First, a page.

Special to Ontario Construction News
Officials behind plans to build a nine-storey private spa complex and multi-level underground car park on the West Island of Ontario Place say they are continuing consultations before resubmitting official plan amendment proposals by the end of June and the expected start of construction in 2024.
But while members of the team working with the Canadian unit of Austrian “wellness resort” developer the Therme Group say there could be more changes to the proposal, which would also see the felling of 864 mature trees or nearly 40 per cent of the entire Ontario Place canopy, they believe the plan deserves public support as constituted.
That’s because it would restore the deteriorating landscape on one of three man-made islands that make up the amusement park, remediate contaminated soil and groundwater, reinforce the eroding shoreline – and offer an enriching experience for millions of visitors each year.
Therme has said it anticipates adult admission fees would start at $40 for full day access to the spa to be housed in a glass walled complex designed by Toronto-based architects Diamond Schmitt.
The estimated $350 million “recreation and wellness facility” project would also generate more than 2,000 construction jobs.
Therme points to a poll of 801 people by Earnscliffe Strategies commissioned by the company that found 82 per cent of GTA residents have a very positive or positive impression of its plan for Ontario Place. Forum Research polling in 2019, showed as well that a majority of Torontonians want public waterfront access to the facility.
Therme is one of three firms awarded a contract and long term lease by Ontario’s PC government to revamp the 155 -acre Ontario Place site on Toronto’s waterfront that opened in 1971 and was partially shuttered in 2012.
Along with the garage and indoor water park the redesign features botanical gardens, bike trails and walkways, a public beach, creation of a wetland that will clean island run-off and nearly 12 acres of public lands including green space.
Amid a report that taxpayers will pay for the parking facility, infrastructure Ontario spokesperson Andrea Chiappetta said parking garage funding details will be confirmed “pending the outcome of the ongoing City of Toronto review,” which is expected to be completed by the end of this year.
“People will be able to take the subway to a beach downtown, something they can’t do now,’ Therme Group Canada communications vice president Mark Lawson told Ontario Construction News in a briefing.
The company increased the amount of public space in consultation with First Nation elders and after advocates said green space in the initial proposal was inadequate and that plans for one- third of the site to be private and ticketed conflicts with the founding vision for Ontario Place.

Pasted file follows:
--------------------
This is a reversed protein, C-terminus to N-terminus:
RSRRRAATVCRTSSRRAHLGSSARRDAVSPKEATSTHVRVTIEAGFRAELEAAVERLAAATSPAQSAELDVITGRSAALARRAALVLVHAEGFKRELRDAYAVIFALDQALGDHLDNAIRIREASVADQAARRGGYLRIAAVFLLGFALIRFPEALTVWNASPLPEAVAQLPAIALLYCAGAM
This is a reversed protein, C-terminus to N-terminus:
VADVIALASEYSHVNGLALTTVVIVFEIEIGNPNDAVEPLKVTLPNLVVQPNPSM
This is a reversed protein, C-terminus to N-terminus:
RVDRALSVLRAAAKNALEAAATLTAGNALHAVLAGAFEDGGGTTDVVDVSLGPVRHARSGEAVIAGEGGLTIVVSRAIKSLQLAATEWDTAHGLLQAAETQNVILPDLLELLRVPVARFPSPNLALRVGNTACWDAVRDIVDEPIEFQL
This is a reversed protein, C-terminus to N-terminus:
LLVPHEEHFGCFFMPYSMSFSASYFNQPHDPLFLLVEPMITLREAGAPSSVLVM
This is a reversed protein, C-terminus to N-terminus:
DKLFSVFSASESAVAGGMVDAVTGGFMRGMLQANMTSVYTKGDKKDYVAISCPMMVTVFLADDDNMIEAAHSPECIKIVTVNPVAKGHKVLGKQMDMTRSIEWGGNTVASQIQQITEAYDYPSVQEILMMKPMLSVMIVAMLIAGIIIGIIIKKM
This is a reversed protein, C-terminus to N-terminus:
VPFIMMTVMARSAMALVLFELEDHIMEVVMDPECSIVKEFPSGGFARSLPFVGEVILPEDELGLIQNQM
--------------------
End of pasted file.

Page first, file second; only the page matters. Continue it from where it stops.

Landscape designer Jeffrey Craft of landscape architecture consultants Studio tla, who is working with Therme to plan the public domain aspects of the project, said the aim is to realize “a fully sustainable environment.”
He said water used at the facility will be collected, cleaned and reused. The island’s green and permeable space will be enhanced with creation of public paths, green roofs and wetlands that will add aquatic and terrestrial habitat and return clean water to Lake Ontario.
Gary McCluskie, principal architect for Diamond Schmitt, said the project will improve protection for the islands overall and provide improved access to the lake.
Craft said it will result in green space that is at least equivalent to what exists currently. He also said the plans call for replanting of trees although an arborist report suggests that any reduction to the tree canopy amid city plans to increase tree cover will be examined closely.
“The approximate number of trees to be removed will have to be revisited in the future as final design plans are developed,” says a 2022 staff report to the city’s executive committee.
“It is recommended that an arborist undertake an update of this evaluation upon completion of the designs … to assist in determining the recommended protection measures of existing trees and any tree compensation which may be required.”
And while Ontario Place lands are largely provincially owned, Toronto’s chief planner Gregg Lintern said the province and the city have entered into an agreement “that clarifies that the city will play its usual role as planning act approval authority for Ontario Place development applications,” meaning that the multi year construction project cannot proceed without city approval.
“The agreement sets out that the city will review the applications, incorporate community and technical stakeholder input and make recommendations to city council for decisions,” Lintern said in an email.
The province through Infrastructure Ontario is acting as the project manager and applicant on behalf of the private tenants, he said, adding that “free public realm areas (which include open spaces, green spaces, landscaping and vegetation) are also the subject of an ongoing environmental assessment, led by the province, with this “public realm work considered as a part of the official plan amendment.”
The city’s review of the Therme proposal will also consider whether a 2,118 vehicle underground parking garage, in addition to the 632 surface parking spots proposed “is something that’s necessary or desirable,” Mayor John Tory told reporters in December.